Water can be a very useful and comforting natural pain-relief tool during the different stages of labor, and can be used whether or not you are planning a water birth. In a 2012 overview of Cochrane systematic reviews of pain management options for women in labor, researchers from the University of Liverpool and National Institute for Health Research found results that may suggest immersion in water provides improved labor pain management and increased satisfaction with childbirth experience, with few negative effects. Water can also act as a catalyst to speed up labor by relaxing your perineum, allowing for speedier dilation.
So what is the best way to use water during labor? Keep reading to learn your options for laboring with or in water.
Water birth. Some hospitals, most all birth centers, and home birth provide you with the option of a water birth. This is done in special portable tubs designed for water birth or in a standard bath tub. Water birth allows you to fully immerse in water, taking advantage of the weightlessness effect of immersion as well as the relaxing effects of warm water. When immersed in water during labor, be task a member of your birth team is periodically checking the water temperature to make sure that it is within the 95 -100 degrees Fahrenheit range. It is also important to keep your water bottle within reach to maintain hydrated. Most practitioners will advise a woman to remain out of the tub until she is dilated to 5 cm, which usually coincides with the point when her contractions pattern is consistent. Getting into the tub before that point could slow down your labor. But, every labor situation and woman are different and should be assessed individually. For more information on water birth, visit Waterbirth International.
Bath tub. Perhaps you’re not planning a water birth. The bath tub, whether laboring at home or in the hospital, can still be an effective pain relief option. If you get into the tub during early labor, keep in mind that it can slow down your contractions. Sometimes, a good soak in the tub acts as a litmus test for “am I really in labor?” If your body isn’t quite ready, your contractions may slow down or altogether stop. Later on in labor, spending time in the tub with the lights down low can provide peace, comfort, and relaxation through your contractions.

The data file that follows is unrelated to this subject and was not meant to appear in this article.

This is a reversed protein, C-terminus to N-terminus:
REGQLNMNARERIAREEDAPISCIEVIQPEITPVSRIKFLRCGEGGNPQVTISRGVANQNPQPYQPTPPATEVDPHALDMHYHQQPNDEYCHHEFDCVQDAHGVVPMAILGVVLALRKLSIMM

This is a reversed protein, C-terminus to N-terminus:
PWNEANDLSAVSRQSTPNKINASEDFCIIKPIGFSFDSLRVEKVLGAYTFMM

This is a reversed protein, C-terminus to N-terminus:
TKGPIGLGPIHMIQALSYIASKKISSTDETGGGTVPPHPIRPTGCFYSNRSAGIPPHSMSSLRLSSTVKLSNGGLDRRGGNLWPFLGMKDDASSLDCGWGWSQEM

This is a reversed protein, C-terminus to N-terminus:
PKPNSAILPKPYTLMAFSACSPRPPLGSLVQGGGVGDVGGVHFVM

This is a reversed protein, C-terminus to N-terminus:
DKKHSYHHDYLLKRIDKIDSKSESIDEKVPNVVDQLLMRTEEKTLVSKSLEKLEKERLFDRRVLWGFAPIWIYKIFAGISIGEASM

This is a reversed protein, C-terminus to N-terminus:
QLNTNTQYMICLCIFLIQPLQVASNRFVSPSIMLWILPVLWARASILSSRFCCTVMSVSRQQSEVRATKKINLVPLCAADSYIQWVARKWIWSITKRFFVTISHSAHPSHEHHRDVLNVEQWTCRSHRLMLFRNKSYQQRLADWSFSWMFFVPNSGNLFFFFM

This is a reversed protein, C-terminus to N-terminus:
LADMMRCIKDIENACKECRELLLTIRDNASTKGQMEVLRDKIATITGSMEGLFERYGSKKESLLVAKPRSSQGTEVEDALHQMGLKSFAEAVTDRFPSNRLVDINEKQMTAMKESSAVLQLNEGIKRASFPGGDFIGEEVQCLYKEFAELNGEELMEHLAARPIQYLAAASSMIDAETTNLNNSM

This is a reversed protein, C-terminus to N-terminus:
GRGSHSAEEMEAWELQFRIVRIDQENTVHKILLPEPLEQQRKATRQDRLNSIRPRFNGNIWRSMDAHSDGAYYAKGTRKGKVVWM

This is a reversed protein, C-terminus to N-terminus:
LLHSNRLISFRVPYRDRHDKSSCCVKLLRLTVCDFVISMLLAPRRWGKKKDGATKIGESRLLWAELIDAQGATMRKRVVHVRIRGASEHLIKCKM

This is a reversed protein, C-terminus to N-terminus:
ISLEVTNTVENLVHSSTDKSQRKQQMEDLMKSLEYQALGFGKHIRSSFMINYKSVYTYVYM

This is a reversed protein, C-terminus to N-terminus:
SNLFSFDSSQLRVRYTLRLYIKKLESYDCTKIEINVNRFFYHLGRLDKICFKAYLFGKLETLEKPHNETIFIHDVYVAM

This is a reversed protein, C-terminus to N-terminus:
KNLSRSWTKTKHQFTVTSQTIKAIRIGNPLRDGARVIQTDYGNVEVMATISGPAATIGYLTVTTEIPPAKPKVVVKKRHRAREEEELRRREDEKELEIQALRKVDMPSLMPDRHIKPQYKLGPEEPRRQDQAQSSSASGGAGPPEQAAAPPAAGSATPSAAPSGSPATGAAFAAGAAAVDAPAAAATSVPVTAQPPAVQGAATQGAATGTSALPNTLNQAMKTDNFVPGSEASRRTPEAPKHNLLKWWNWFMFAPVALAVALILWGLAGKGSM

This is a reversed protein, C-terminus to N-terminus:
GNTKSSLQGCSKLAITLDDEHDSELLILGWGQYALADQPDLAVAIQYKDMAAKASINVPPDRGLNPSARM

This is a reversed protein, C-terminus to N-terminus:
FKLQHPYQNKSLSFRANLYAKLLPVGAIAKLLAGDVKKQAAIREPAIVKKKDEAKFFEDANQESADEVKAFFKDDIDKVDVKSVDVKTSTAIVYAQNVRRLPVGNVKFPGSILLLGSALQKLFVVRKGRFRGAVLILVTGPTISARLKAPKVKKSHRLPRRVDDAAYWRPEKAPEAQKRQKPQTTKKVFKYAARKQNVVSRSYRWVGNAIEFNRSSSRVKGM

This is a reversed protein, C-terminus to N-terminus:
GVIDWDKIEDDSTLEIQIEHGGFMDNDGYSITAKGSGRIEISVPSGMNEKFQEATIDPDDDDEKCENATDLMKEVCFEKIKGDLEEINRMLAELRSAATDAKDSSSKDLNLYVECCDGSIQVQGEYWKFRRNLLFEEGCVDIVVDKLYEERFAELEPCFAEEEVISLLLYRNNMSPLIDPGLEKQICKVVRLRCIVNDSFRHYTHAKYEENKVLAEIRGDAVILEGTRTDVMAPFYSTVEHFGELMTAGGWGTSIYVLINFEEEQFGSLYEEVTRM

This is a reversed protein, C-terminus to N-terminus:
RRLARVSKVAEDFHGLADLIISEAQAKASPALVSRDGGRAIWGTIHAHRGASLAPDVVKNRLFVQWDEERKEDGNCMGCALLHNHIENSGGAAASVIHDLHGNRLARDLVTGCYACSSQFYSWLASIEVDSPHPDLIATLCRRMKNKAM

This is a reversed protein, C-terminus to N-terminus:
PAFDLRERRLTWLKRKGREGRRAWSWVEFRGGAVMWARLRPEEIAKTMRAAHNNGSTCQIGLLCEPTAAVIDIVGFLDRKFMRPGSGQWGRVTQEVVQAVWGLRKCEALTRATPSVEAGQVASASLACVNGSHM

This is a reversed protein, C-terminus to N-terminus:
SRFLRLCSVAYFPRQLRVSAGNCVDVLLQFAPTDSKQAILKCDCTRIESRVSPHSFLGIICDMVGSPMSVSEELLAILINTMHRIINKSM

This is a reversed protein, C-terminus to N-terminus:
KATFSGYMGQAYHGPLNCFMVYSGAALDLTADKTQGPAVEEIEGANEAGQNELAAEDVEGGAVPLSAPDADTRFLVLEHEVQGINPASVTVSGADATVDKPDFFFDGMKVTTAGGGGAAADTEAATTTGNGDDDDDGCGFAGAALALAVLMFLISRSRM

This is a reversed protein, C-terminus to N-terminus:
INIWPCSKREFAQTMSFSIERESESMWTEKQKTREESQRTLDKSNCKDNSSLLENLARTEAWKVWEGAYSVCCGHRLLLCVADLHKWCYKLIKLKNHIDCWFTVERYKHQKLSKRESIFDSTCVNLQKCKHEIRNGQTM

Shower. Have you ever taken a long, hot shower after a rough, hard day? How did it make you feel? The shower can have similar effects during labor. The water pressure and heat running over your body during labor can feel wonderful. Plus, standing in the shower allows you to both take advantage of gravity while getting relief from water. If your body is tired, you can also bring a chair in the shower to allow for more rest. (Stay safe and avoid slips by laying down a towel on the shower floor.) Many hospital shower heads are detachable, which would allow someone from your labor support team to aim the water jet in the area that feels best (many women appreciate lower back, some also like the water on their belly). Add to the calming atmosphere by turning off or down the bathroom lights — set out candles (battery-operated if you are in the hospital) for a more relaxing environment. It may sound like a lot of effort, but it really does not take much time to prepare (that’s what your labor support team is for!) and the payoff is huge.
Did you use water during your labor or birth? How did it affect your experience?